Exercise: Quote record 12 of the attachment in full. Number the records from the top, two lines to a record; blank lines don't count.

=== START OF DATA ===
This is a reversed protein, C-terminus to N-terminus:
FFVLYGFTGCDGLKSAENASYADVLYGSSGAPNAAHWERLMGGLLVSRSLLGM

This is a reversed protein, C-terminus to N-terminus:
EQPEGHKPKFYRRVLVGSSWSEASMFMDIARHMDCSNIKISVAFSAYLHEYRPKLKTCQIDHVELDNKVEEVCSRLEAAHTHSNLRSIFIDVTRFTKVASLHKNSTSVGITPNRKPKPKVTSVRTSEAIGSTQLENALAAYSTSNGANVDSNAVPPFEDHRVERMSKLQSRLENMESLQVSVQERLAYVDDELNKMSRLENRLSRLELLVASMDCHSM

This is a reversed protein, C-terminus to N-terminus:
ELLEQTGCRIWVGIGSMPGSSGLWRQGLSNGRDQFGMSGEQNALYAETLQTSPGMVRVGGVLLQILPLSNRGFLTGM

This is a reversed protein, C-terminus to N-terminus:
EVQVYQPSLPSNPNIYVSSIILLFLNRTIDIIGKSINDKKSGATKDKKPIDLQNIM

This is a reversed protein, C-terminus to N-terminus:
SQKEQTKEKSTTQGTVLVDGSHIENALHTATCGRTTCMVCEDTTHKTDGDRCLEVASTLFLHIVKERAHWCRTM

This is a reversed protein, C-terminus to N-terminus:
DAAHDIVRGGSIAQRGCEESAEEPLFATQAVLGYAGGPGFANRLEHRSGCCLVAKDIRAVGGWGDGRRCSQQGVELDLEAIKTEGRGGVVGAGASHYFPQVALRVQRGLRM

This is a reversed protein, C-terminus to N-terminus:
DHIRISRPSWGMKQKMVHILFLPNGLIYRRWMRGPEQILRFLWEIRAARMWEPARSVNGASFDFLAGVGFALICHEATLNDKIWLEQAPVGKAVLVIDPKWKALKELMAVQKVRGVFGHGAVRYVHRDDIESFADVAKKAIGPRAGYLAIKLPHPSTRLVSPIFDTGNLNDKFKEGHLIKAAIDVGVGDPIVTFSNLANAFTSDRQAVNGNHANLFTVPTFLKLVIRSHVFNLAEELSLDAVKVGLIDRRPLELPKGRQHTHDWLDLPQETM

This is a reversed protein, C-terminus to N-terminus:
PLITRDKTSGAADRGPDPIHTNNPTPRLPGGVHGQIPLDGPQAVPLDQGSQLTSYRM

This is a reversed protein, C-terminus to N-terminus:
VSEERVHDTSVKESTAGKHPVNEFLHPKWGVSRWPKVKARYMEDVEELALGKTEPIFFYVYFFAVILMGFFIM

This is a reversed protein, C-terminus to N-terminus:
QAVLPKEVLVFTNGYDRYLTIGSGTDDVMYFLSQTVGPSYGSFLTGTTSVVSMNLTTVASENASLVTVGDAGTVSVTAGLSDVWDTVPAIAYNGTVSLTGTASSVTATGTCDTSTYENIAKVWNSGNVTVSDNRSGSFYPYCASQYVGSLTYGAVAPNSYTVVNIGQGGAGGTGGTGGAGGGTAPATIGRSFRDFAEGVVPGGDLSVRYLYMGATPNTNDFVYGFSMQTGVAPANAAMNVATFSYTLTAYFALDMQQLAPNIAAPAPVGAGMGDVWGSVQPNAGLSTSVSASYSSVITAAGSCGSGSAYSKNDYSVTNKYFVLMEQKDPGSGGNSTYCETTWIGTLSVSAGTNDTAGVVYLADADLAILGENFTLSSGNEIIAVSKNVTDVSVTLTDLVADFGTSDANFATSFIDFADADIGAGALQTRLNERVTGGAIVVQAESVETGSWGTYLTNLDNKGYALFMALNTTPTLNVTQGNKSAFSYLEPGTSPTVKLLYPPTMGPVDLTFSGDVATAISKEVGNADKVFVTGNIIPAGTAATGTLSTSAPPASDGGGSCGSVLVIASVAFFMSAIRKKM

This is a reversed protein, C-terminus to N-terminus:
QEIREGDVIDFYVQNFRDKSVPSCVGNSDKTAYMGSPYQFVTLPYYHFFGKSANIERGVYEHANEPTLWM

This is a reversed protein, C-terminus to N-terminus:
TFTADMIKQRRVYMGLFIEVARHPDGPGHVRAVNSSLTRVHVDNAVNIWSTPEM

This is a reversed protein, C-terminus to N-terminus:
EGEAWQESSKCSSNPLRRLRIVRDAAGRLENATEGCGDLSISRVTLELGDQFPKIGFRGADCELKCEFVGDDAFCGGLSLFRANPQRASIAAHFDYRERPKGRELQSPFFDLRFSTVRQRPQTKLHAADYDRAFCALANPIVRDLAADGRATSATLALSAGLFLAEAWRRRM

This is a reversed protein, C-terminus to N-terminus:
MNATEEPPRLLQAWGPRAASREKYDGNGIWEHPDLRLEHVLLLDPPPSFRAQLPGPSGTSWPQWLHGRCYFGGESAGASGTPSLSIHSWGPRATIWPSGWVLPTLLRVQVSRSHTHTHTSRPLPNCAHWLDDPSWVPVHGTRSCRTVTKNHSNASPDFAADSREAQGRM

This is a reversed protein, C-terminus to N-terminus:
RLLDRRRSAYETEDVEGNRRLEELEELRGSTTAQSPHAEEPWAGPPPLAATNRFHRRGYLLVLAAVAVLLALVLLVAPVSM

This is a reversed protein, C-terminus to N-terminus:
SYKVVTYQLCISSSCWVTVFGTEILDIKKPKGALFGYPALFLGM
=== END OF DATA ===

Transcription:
This is a reversed protein, C-terminus to N-terminus:
TFTADMIKQRRVYMGLFIEVARHPDGPGHVRAVNSSLTRVHVDNAVNIWSTPEM